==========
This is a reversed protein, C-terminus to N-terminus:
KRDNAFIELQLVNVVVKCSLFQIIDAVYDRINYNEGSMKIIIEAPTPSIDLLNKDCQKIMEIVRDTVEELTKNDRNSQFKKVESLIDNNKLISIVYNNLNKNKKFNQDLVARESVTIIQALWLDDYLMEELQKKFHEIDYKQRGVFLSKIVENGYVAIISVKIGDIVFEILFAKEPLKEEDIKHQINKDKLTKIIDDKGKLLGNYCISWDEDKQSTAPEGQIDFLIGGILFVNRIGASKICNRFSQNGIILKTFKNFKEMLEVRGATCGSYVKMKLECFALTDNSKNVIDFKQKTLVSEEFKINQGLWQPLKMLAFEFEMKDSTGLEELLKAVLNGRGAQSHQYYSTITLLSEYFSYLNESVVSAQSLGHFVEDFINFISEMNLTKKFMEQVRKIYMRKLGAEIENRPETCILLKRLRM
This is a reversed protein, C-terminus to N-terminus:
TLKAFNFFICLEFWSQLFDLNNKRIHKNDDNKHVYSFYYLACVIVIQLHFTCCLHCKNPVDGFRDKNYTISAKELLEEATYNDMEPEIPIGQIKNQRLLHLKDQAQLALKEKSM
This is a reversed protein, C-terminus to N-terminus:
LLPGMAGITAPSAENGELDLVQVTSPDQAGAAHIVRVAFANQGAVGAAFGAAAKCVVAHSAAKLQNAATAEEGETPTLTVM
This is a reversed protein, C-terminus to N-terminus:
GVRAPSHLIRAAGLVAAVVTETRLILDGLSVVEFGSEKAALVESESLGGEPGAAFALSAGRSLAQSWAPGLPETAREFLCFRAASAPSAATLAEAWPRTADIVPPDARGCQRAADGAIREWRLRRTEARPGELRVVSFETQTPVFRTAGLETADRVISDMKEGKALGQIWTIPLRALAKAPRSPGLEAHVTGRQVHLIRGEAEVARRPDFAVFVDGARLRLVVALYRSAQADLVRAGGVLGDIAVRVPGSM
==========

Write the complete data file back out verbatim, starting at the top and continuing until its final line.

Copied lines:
This is a reversed protein, C-terminus to N-terminus:
KRDNAFIELQLVNVVVKCSLFQIIDAVYDRINYNEGSMKIIIEAPTPSIDLLNKDCQKIMEIVRDTVEELTKNDRNSQFKKVESLIDNNKLISIVYNNLNKNKKFNQDLVARESVTIIQALWLDDYLMEELQKKFHEIDYKQRGVFLSKIVENGYVAIISVKIGDIVFEILFAKEPLKEEDIKHQINKDKLTKIIDDKGKLLGNYCISWDEDKQSTAPEGQIDFLIGGILFVNRIGASKICNRFSQNGIILKTFKNFKEMLEVRGATCGSYVKMKLECFALTDNSKNVIDFKQKTLVSEEFKINQGLWQPLKMLAFEFEMKDSTGLEELLKAVLNGRGAQSHQYYSTITLLSEYFSYLNESVVSAQSLGHFVEDFINFISEMNLTKKFMEQVRKIYMRKLGAEIENRPETCILLKRLRM
This is a reversed protein, C-terminus to N-terminus:
TLKAFNFFICLEFWSQLFDLNNKRIHKNDDNKHVYSFYYLACVIVIQLHFTCCLHCKNPVDGFRDKNYTISAKELLEEATYNDMEPEIPIGQIKNQRLLHLKDQAQLALKEKSM
This is a reversed protein, C-terminus to N-terminus:
LLPGMAGITAPSAENGELDLVQVTSPDQAGAAHIVRVAFANQGAVGAAFGAAAKCVVAHSAAKLQNAATAEEGETPTLTVM
This is a reversed protein, C-terminus to N-terminus:
GVRAPSHLIRAAGLVAAVVTETRLILDGLSVVEFGSEKAALVESESLGGEPGAAFALSAGRSLAQSWAPGLPETAREFLCFRAASAPSAATLAEAWPRTADIVPPDARGCQRAADGAIREWRLRRTEARPGELRVVSFETQTPVFRTAGLETADRVISDMKEGKALGQIWTIPLRALAKAPRSPGLEAHVTGRQVHLIRGEAEVARRPDFAVFVDGARLRLVVALYRSAQADLVRAGGVLGDIAVRVPGSM